Israeli Natural Gas Cartel Seeking Testimony From Top Treasury Officials About Gas Deal

Ido Baum
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File photo: An aerial photo of the Tamar natural gas rig, located 90 kilometers west of the city of Haifa, northern Israel.
File photo: An aerial photo of the Tamar natural gas rig, located 90 kilometers west of the city of Haifa, northern Israel.Credit: AP
Ido Baum

One of the partners in the Tamar natural gas field cartel, Noble Energy, is seeking to subpoena three senior Israeli government officials to testify in Central District Court for a hearing over a class action suit against the cartel.

The officials are Shaul Meridor – the outgoing director general of the Energy Ministry – who was chosen to head the Finance Ministry’s budget division; Udi Adiri, the outgoing deputy head of the budget division, who is slated to switch places with Meridor and be the next director general of the Energy Ministry; and Morris Dorfman, who was deputy head of the National Economic Council and now serves as head of the Health Ministry’s regulatory division.

All three played key roles in putting together the framework agreement two years ago.

According to the subpoena request filed last week, cartel officials believe these witnesses can shed light on the fact that the natural gas price in Israel was set under Israel’s authority.

The petitioners seeking approval to file a 50-billion-shekel ($14.2 billion) class action suit against the gas cartel claim the cartel abused its power in order to exact an exorbitant price for its gas from the Israel Electric Corporation. The lead plaintiff, Moshe Nizri, asserts that because of the price gouging, electricity prices will go up for all Israeli consumers.

Judge Esther Stemmer restarted the hearing of the class action suit, originally filed in 2014, after the Supreme Court rejected the cartel’s request to dismiss the request for recognizing the class action suit out of hand.

“The disagreement concerns the question of whether the gas price set in the agreement between the petitioners and the IEC is excessive and constitutes an abuse of the monopolistic power held by the petitioners,” Justice Esther Hayut, the incoming supreme court president, wrote in the ruling.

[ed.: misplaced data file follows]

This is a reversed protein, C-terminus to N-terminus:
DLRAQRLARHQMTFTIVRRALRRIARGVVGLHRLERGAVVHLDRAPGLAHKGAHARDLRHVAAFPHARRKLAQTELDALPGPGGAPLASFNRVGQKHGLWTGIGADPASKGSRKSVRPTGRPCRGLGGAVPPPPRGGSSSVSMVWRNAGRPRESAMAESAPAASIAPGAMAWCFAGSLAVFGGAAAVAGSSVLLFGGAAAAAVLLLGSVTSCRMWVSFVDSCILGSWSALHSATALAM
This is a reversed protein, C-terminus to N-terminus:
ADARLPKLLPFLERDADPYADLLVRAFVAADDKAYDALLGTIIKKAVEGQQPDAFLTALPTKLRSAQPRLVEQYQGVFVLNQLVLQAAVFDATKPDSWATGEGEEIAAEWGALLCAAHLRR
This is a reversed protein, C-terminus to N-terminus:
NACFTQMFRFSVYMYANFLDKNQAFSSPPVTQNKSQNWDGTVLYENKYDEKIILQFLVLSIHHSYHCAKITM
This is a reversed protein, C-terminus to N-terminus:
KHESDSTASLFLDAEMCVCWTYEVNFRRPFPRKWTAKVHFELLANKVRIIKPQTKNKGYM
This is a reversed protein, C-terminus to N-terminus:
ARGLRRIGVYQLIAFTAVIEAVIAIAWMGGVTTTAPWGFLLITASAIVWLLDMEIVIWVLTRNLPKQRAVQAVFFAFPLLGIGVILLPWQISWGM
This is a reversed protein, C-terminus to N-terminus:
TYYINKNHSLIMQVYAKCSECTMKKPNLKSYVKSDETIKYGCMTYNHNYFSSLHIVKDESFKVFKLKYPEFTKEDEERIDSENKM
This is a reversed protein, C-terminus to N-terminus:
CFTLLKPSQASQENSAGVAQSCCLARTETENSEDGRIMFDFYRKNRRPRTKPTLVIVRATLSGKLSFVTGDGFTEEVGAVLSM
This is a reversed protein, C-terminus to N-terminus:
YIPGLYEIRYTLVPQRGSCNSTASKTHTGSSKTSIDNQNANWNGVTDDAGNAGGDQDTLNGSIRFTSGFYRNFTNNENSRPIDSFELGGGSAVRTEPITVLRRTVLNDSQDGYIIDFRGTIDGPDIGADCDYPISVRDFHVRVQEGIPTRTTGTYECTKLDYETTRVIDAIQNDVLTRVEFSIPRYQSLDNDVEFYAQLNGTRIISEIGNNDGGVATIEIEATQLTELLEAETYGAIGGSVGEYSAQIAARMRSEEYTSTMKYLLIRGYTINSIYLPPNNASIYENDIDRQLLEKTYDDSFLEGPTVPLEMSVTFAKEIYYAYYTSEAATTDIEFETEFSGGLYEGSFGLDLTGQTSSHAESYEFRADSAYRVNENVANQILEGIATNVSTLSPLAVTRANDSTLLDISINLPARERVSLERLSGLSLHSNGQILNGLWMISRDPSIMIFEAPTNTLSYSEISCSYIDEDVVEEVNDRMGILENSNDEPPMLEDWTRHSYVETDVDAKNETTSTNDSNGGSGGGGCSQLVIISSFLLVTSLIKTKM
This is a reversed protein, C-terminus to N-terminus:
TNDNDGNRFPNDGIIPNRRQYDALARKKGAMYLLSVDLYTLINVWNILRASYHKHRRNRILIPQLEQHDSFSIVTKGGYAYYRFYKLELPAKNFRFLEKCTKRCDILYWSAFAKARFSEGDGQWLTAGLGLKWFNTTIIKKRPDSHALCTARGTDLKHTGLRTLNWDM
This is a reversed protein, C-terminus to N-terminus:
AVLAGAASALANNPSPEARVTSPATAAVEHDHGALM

In the hearing she held two weeks ago, Stemmer hinted that the gas cartel would have the burden of proof that it has such permission. The cartel apparently got the message and decided to seek a subpoena to gather testimony from the senior officials involved in putting the gas framework deal together.

The cartel’s representatives say Meridor was involved in almost every stage of policymaking regarding natural gas, gas taxation, gas exports and implementing the gas deal. Adiri was a member of the team formulating the agreement, but the cartel’s lawyers are interested in his testimony mainly because he was a member of the Electricity Authority assembly that approved the deal between the cartel and the Electric Corporation, including the set price. Dorfman was also one of the leaders of the task force formulating the deal.

Stemmer has consulted on the matter but has yet to reach a final decision on the subpoena request. Attorney General Avichai Mendelblit informed the court he would respond to the subpoena request, but added that he would seek to file the senior officials’ testimony via affidavits to be prepared by the state prosecutor, indicating he nominally supports the request.

Their testimony is also expected to help the cartel, which claims, together with the attorney general, that accepting the class action suit is liable to cause the gas framework agreement to collapse.